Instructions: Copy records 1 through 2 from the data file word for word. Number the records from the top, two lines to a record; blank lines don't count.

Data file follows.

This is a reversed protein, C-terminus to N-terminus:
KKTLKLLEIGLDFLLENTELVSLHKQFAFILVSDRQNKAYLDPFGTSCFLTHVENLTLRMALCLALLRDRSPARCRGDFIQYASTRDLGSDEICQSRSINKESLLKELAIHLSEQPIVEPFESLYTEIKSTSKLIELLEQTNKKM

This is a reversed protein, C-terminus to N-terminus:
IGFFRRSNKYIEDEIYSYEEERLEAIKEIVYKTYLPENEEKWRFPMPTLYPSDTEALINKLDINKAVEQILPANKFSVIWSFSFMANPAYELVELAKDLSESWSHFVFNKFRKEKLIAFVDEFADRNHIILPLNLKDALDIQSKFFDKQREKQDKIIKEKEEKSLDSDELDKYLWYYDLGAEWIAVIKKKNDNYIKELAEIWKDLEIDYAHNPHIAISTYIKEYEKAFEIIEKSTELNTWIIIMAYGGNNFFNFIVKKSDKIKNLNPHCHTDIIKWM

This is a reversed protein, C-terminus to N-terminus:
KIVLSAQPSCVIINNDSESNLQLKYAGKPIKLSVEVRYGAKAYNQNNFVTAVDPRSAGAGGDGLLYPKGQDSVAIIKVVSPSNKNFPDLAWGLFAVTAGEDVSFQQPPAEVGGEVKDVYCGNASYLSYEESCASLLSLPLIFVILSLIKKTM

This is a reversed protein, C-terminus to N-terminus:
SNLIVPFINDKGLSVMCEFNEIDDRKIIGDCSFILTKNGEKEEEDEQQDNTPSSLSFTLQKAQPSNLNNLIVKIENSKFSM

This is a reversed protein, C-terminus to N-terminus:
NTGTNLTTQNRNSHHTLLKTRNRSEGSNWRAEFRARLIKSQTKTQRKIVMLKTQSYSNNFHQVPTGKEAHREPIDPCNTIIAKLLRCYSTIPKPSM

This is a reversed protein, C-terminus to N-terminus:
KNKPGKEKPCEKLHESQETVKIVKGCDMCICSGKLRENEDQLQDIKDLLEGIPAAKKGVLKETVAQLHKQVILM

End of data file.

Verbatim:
This is a reversed protein, C-terminus to N-terminus:
KKTLKLLEIGLDFLLENTELVSLHKQFAFILVSDRQNKAYLDPFGTSCFLTHVENLTLRMALCLALLRDRSPARCRGDFIQYASTRDLGSDEICQSRSINKESLLKELAIHLSEQPIVEPFESLYTEIKSTSKLIELLEQTNKKM

This is a reversed protein, C-terminus to N-terminus:
IGFFRRSNKYIEDEIYSYEEERLEAIKEIVYKTYLPENEEKWRFPMPTLYPSDTEALINKLDINKAVEQILPANKFSVIWSFSFMANPAYELVELAKDLSESWSHFVFNKFRKEKLIAFVDEFADRNHIILPLNLKDALDIQSKFFDKQREKQDKIIKEKEEKSLDSDELDKYLWYYDLGAEWIAVIKKKNDNYIKELAEIWKDLEIDYAHNPHIAISTYIKEYEKAFEIIEKSTELNTWIIIMAYGGNNFFNFIVKKSDKIKNLNPHCHTDIIKWM